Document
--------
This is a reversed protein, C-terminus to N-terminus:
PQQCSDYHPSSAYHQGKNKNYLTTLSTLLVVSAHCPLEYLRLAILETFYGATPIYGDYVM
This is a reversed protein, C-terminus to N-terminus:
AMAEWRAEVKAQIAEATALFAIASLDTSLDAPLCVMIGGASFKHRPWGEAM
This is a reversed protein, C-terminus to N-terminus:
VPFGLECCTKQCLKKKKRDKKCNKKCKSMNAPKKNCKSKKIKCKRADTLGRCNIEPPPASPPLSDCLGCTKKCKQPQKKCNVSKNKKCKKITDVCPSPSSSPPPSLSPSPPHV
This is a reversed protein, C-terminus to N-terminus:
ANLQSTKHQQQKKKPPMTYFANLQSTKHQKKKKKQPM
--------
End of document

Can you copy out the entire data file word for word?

This is a reversed protein, C-terminus to N-terminus:
PQQCSDYHPSSAYHQGKNKNYLTTLSTLLVVSAHCPLEYLRLAILETFYGATPIYGDYVM
This is a reversed protein, C-terminus to N-terminus:
AMAEWRAEVKAQIAEATALFAIASLDTSLDAPLCVMIGGASFKHRPWGEAM
This is a reversed protein, C-terminus to N-terminus:
VPFGLECCTKQCLKKKKRDKKCNKKCKSMNAPKKNCKSKKIKCKRADTLGRCNIEPPPASPPLSDCLGCTKKCKQPQKKCNVSKNKKCKKITDVCPSPSSSPPPSLSPSPPHV
This is a reversed protein, C-terminus to N-terminus:
ANLQSTKHQQQKKKPPMTYFANLQSTKHQKKKKKQPM